A fascinating journey of discovery through the birth of nations. From the cities of Mesopotamia to the Bronze Age, the Persian Wars, Alexander the Great and Rome, this landmark series brings kings, warriors, merchants and philosophers back to life, showing how the successes and failures of the ancients shaped the world that we have inherited.
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City of Man, City of God
November 14, 2011
Examines the rise and fall of the world's most successful empire, Rome. But the material benefits of the 'good order' delivered by Roman rule provided its citizens and subjects with the security to ask profound questions about the meaning of life, questions that the pragmatic, polytheistic Roman belief system was ill-equipped to answer. Christianity grew to fill the spiritual vacuum at the heart of Roman civilization, and the City of Man would be eclipsed the City of God.
Republic of Virtue
November 7, 2011
Examines the phenomenon of the Roman Republic, from its fratricidal mythical beginnings, with the legend of Romulus and Remus, to the all-too-real violence of its end, dragged to destruction by war lords like Pompey the Great and Julius Caesar.
Return of the King
October 31, 2011
Traces the battle-scarred career of Alexander the Great, from Greece through Turkey, Syria and Lebanon to Egypt and ultimately to Pakistan, where he discovers fascinating traces of a city where Greek west and Buddhist east were united in a intriguing new way. But it would be Alexander's successors, the Hellenistic Kings, had to make sense of the legacy of this charismatic adventurer.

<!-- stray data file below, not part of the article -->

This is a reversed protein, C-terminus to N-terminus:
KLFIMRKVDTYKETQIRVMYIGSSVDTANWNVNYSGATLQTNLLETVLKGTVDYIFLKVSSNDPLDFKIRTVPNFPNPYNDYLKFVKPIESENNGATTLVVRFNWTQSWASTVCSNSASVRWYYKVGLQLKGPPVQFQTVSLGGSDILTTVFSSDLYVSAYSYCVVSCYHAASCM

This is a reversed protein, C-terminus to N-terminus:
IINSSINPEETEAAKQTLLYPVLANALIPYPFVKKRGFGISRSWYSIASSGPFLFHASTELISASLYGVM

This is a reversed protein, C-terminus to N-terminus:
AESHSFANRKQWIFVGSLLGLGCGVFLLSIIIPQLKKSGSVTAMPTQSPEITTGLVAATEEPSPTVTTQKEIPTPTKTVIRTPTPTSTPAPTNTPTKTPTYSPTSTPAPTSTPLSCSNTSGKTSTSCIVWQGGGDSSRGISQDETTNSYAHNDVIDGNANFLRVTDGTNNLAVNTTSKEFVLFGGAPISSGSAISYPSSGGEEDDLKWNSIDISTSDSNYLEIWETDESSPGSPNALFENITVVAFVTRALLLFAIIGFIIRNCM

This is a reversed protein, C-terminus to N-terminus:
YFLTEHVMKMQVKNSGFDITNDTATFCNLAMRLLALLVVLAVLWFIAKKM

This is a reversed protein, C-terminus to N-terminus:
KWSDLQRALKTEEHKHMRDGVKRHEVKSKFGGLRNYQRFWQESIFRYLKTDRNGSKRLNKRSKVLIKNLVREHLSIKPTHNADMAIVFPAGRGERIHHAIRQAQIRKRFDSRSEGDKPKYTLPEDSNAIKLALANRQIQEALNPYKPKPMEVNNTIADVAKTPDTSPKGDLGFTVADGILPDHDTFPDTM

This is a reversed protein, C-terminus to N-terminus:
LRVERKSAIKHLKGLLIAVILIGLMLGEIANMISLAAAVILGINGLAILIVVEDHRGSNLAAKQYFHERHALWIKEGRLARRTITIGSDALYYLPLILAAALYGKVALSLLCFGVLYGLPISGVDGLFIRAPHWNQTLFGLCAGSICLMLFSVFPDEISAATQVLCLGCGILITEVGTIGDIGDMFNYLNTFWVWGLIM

The Greek Thing
October 24, 2011
Explores the power and the paradox of 'the Greek Thing'--a blossoming in art, philosophy and science that went hand-in-bloody hand with political discord, social injustice and endless war. He paints a fascinating picture of the internal and external pressures that fuelled this unique political and social experiment, one that would pioneer many of the political systems that we still live with today, from oligarchy to tyranny, from totalitarianism to democracy.
The Age of Iron
October 17, 2011
Looks at the winners, losers and survivors of the great Bronze Age collapse, a regional catastrophe that wiped out the hard-won achievements of civilisation in the eastern Mediterranean about 3,000 years ago. In the new age of iron, civilisation would re-emerge, tempered in the flames of conflict, tougher and more resilient than ever before.
October 10, 2011
In the first episode of this epic series we explore the origins of one of the most profound innovations in our human story: civilisation. Starting in Uruk, the mother of all cities in southern Iraq, we travel to Syria, Egypt, Anatolia and Greece, exploring the challenges posed by this experiment in a new way of being human.